I am looking to buy a set of high quality metal drill bits. Usually, drill bits out there on the market are not classified for metal vs. wood and other softer materials. Are some drill bits better for automotive work and metal applications than others?

1 Answer 1


Look at the below image of three drill bits. The one on the left is a masonry/concrete bit. The one in the middle is a steel bit. The one on the right is a wood/plastic bit.

The masonry bit is used along with a hammer action to chip a hole, rather than cutting. The steel bit was designed to shave away layers of metal. The wood bit does much the same as the steel bit, but the sharp tip first anchors the bit, followed by the forward-swept ears cutting a circle around the edge before shaving away the wood/plastic.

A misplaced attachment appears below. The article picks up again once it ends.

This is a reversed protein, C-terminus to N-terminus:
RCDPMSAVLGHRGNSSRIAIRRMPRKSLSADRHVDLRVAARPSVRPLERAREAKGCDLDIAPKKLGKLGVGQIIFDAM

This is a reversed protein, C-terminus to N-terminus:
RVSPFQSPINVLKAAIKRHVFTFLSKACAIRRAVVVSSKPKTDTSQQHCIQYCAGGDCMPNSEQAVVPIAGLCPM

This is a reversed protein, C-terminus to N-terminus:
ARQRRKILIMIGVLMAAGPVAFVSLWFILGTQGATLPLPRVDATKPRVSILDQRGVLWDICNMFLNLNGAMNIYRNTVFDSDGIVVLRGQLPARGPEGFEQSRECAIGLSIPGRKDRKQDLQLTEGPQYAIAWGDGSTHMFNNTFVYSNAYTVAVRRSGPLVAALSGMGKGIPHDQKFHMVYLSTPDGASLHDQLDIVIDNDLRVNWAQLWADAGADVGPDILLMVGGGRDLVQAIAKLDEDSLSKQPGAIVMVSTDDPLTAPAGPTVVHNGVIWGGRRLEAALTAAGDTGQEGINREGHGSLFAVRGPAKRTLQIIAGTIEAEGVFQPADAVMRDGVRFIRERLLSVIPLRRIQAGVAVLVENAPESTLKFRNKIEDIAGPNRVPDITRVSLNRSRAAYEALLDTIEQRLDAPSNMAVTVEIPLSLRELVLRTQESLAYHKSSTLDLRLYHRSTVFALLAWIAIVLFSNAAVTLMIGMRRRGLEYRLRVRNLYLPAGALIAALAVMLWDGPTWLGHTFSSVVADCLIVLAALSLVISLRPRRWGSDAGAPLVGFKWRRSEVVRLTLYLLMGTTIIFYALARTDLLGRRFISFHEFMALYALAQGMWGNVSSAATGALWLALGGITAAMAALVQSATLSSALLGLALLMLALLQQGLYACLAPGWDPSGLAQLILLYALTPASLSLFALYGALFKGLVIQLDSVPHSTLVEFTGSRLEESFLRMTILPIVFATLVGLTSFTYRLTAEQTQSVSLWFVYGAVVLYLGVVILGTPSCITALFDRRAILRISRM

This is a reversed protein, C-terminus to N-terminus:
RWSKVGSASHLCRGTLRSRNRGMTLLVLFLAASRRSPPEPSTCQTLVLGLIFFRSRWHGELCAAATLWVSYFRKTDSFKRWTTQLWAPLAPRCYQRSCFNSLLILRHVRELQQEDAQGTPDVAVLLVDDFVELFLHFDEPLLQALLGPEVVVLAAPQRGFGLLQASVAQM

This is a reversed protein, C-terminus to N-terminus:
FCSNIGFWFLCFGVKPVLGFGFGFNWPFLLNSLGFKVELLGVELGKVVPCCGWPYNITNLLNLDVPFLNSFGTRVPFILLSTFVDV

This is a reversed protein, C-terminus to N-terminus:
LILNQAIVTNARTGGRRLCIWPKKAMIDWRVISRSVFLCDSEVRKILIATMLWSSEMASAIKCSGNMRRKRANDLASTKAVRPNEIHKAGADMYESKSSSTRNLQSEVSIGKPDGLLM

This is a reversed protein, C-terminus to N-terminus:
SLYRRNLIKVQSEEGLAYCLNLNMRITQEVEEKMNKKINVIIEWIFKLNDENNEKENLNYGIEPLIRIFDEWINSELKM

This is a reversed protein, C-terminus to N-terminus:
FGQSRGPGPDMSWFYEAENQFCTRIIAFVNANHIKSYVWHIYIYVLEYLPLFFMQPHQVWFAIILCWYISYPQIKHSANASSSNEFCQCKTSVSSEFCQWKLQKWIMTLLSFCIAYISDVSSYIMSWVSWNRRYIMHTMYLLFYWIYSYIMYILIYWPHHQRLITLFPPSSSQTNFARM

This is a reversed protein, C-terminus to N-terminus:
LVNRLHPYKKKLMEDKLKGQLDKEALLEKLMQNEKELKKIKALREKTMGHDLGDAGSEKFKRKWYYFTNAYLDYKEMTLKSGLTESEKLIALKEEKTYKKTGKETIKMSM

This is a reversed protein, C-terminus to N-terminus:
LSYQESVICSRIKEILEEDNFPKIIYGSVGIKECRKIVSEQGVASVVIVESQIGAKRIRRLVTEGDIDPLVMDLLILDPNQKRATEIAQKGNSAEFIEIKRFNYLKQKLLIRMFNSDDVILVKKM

There are various fancy-looking bits out there, but the trick is still to look at the very tip to discern what it's meant to accomplish. Concrete will always need to be chipped away, steel and wood will need to be shaved. Wood needs a pilot tip to prevent following the grain.

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